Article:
On February 17, 2015, Justice Kornreich of the New York County Commercial Division issued a decision in Nineteen Twenty Four, Inc. v. Parachini, 2015 NY Slip Op. 30236(U), disqualifying counsel.
In Nineteen Twenty Four, Inc., the defendant moved to disqualify the plaintiffs’ counsel, who represented the corporation of which the plaintiffs were shareholders, against the defendant, also a shareholder. The court granted the motion, explaining:
Defendant relies on Morris v Morris, 306 AD2d 449 (2d Dept 2003), Dembitzer v Chera, 285 AD2d 525 (2d Dept 2001), and Fleet v Pulsar Constr. Corp., 143 AD2d 187 (2d Dept 1988), cases which disqualified counsel for corporations and a partnership who represented shareholders against other shareholders of the corporations or an individual partner against another partner. Morris and Dembitzer, decided under the old rules of conduct, simply cited to previous DR 5-108, which prohibited an attorney from representing a party in a lawsuit against a former client in the same or a substantially related matter. Fleet explained that disqualification in such circumstances was grounded on the obligation of the attorney to preserve the confidences and secrets of the former client and on the appearance of impropriety. Plaintiffs oppose the disqualification motion arguing that no conflict and no prejudice exist since defendant has never revealed any confidential information to corporate counsel, and if he did, it was information already known by plaintiffs. The court need not reach the question of whether [the defendant] confided in the Helbraun Firm and would be prejudiced thereby since Rule 1.13 dictates the firm’s disqualification.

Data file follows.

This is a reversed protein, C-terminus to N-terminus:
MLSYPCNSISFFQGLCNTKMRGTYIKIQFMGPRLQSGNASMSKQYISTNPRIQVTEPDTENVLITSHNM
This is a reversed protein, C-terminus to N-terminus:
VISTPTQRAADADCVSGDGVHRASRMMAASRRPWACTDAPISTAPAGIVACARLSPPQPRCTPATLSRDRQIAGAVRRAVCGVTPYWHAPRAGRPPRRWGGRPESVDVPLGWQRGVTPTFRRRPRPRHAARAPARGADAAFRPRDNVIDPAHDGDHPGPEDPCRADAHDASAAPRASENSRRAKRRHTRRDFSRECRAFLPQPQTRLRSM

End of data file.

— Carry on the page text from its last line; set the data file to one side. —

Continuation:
The Helbraun Firm represented the Corporation before the individual parties sought to sever their ties and continues to represent the Corporation. It presently also represents the individual plaintiffs, who are a director, officers and shareholders of the Corporation. Under Rules 1.13(d) and 1.7(a), the Helbraun Firm may not continue such representation both because it represents differing interests of key directors, officers and shareholders of the Corporation, but, more importantly, because the interests of the Corporation and the individual plaintiffs differ. The defendant’s counterclaims plausibly allege that Hoy and Mirarchi breached their duties to the Corporation in negotiating a buyout of defendant’s shares for the individual plaintiffs, not the Corporation, improperly put the Corporation in debt to do so, and violated the shareholder agreement in doing so. Under these circumstances where serious charges of self-dealing and usurpation of corporate opportunity by a director and officers of the Corporation are alleged, a conflict exists between the Corporation and the individual plaintiffs. Indeed, it is questionable that such a conflict could possibly be waived given the fact that counsel’s representation involves the assertion of a claim-by one client [the Corporation] against another client the individual plaintiffs represented by the lawyer in the same litigation. The representation of the corporation will be directly adverse to Hoy and Mirarchi, and the Helbraun Firm could not possibly exert its best efforts in representing both.
(Internal quotations and citations omitted).